Rand Paul on Liz Cheney: 'I don't think she's good for the country'
Sen. Rand Paul, a long-time critic of Rep. Liz Cheney, joined the conservative pile-on of the Wyoming Republican, saying on Wednesday: "I don't think she's good for the country" and accused her of trying to "sabotage" President Donald Trump's foreign policy.Posted — Updated
Paul, a libertarian-minded Republican, has long sparred with Cheney, who supports hawkish views on national security. And asked about House conservatives lashing out at Cheney behind closed doors, Paul joined in on the criticism in an interview with CNN.
"I mean she tries to sabotage everything he tries to do in foreign policy, so I don't know whether she's a good advocate for the President or not," Paul said when asked if he thinks she should remain as a congressional co-captain for the Trump campaign's finance committee.
Cheney has broken with Trump over pulling US troops from Germany and Afghanistan, warning in June for instance of "a serious error" with "grave consequences" if US troops were to be pulled out of Germany.
"I think one of the good things about President Trump is he's tried to end the war in Afghanistan after 20 years," Paul said. "Liz Cheney was one of the main obstacles to ending the war."
Paul added: "I'm not a big fan of the perpetual war caucus. And these are the neoconservatives in our party that really try to prevent us from trying to disengage from a war."
Amid the criticism, Cheney has defended her alliance with Trump, telling CNN on Tuesday that she and her House GOP colleagues are "all unified in terms of recognizing the dangers the country would face if Joe Biden were elected President." Speaking on "Fox and Friends" Wednesday morning, a show Trump frequently watches, Cheney stressed that she votes with Trump roughly "97%" of the time.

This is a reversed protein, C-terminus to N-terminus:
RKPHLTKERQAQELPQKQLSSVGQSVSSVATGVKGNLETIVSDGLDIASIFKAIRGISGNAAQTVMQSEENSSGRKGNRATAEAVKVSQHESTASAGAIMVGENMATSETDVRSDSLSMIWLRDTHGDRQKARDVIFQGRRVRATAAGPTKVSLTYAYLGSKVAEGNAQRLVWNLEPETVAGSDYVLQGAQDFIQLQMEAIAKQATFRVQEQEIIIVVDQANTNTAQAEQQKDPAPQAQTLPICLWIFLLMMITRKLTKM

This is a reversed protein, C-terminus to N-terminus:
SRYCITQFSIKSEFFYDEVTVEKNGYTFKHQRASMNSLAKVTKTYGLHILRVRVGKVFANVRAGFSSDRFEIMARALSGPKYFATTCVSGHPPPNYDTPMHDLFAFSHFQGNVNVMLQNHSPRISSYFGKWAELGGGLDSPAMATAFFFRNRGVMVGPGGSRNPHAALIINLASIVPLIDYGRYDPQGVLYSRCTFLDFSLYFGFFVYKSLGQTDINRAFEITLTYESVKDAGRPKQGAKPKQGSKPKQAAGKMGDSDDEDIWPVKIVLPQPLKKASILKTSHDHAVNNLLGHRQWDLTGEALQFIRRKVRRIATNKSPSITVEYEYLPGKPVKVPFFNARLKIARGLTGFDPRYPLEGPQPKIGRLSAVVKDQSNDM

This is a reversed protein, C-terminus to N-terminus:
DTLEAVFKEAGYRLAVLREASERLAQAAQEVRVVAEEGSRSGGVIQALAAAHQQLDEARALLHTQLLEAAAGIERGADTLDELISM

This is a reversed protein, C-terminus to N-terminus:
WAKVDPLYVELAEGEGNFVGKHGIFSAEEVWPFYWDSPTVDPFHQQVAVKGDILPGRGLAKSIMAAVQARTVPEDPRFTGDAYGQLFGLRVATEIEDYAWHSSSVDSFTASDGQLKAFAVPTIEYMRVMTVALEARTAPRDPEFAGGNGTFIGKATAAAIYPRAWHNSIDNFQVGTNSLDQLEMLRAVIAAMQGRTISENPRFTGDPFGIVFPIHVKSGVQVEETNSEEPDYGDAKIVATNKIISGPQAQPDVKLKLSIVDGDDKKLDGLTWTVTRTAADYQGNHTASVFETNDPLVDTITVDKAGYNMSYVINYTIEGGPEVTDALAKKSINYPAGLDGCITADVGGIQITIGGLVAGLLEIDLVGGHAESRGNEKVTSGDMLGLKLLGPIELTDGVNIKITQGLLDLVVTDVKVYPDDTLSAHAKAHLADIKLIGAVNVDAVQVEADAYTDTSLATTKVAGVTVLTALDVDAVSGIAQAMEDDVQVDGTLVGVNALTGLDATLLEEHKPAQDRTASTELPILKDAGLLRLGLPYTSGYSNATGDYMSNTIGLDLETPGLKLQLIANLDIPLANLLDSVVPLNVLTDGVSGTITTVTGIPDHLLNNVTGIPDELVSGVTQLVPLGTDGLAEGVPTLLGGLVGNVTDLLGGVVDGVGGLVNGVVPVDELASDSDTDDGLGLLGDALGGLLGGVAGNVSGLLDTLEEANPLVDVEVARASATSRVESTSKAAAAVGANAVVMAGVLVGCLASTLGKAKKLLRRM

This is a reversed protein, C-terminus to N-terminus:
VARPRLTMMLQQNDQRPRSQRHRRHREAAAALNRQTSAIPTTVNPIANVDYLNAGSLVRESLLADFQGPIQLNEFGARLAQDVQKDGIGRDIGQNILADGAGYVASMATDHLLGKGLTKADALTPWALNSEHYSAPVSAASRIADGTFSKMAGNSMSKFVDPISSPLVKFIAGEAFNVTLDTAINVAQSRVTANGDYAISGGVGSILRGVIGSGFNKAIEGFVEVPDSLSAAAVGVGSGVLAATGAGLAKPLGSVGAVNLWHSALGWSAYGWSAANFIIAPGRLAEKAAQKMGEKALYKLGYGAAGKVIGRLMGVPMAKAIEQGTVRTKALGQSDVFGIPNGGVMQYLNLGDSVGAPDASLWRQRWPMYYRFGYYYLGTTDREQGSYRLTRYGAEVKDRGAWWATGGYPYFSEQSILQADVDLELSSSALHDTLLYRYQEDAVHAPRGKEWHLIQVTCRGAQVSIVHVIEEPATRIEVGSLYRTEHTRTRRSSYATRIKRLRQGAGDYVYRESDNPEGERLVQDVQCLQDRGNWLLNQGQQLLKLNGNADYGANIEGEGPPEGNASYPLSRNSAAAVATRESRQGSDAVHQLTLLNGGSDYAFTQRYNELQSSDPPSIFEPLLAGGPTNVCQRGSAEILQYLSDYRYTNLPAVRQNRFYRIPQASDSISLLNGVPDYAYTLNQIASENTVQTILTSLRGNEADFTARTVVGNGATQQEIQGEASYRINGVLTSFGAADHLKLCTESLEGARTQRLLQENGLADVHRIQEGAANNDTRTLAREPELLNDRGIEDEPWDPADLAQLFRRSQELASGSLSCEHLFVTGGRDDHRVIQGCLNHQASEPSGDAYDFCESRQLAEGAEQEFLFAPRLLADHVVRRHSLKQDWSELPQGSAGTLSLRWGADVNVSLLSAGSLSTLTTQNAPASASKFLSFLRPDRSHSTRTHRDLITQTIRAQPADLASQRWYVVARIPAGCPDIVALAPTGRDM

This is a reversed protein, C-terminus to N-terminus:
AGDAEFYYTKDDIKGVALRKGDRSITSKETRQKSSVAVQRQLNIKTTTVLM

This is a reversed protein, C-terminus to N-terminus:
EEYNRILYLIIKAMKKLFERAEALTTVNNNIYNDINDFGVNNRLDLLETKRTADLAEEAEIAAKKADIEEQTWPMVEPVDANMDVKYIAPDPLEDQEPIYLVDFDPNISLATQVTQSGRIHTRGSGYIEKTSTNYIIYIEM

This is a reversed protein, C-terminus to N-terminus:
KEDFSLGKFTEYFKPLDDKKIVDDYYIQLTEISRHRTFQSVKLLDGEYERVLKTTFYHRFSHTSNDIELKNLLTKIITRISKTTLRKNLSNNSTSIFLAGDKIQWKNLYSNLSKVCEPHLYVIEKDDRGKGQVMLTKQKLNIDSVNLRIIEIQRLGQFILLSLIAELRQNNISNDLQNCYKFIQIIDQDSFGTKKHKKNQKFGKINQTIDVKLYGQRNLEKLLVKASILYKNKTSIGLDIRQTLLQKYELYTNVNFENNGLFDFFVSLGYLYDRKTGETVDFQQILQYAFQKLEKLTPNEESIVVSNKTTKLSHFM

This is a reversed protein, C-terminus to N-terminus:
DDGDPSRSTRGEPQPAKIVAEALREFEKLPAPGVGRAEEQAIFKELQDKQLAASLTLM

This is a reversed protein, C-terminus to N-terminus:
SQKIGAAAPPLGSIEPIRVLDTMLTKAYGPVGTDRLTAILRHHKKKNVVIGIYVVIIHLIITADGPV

"There are areas that tend to be on national security where we don't always agree," Cheney said of Trump, adding: "Far more of the time we agree than disagree."
Paul, too, has broken with the President on both foreign policy and domestic issues, including on Trump's handling of Iran and sending federal troops to Portland, Oregon. And on Tuesday, Paul criticized the White House and Senate Republicans for pushing another $1 trillion of more stimulus and "ruining the country."
The exchange came after at least seven House conservatives lambasted her at a closed-door meeting on Tuesday, including Reps. Jim Jordan of Ohio, Matt Gaetz of Florida, Thomas Massie of Kentucky, Chip Roy of Texas, Andy Biggs of Arizona, Scott Perry of Pennsylvania, and Ralph Norman of South Carolina, according to sources in the room.
Gaetz and Massie complained about Cheney supporting a primary challenge to Massie, sources said, while Jordan listed areas were Cheney has broken with the President. Roy, facing a tough reelection, hit Cheney for supporting Dr. Anthony Fauci and complained that his Democratic opponent has retweeted some of Cheney's tweets.
In recent weeks, Cheney has been more forceful than Trump in pushing for masks, has pushed back on the notion that the federal government could force states to reopen their economies and has been critical of Trump's baseless conspiracy theories of a cable TV host.
On Wednesday, Paul faulted Cheney for backing the primary opponent of Massie, a libertarian-minded Republican who easily won his primary last month.
"I was really disappointed that she came into our state and opposed Thomas Massie, sitting congressman," Paul said.
During the meeting Tuesday, Cheney pushed back at her handling of the Massie primary, telling her colleagues that their problem over Massie was with Trump, not with her. She was referencing a March tweet from Trump, when the President excoriated the Kentucky Republican for forcing much of the House to return to session to vote on the $2.2 trillion stimulus law that was steaming through Congress amidst the pandemic.
Trump in March called Massie a "third-rate grandstander" and said the GOP should "throw out" Massie from the party.
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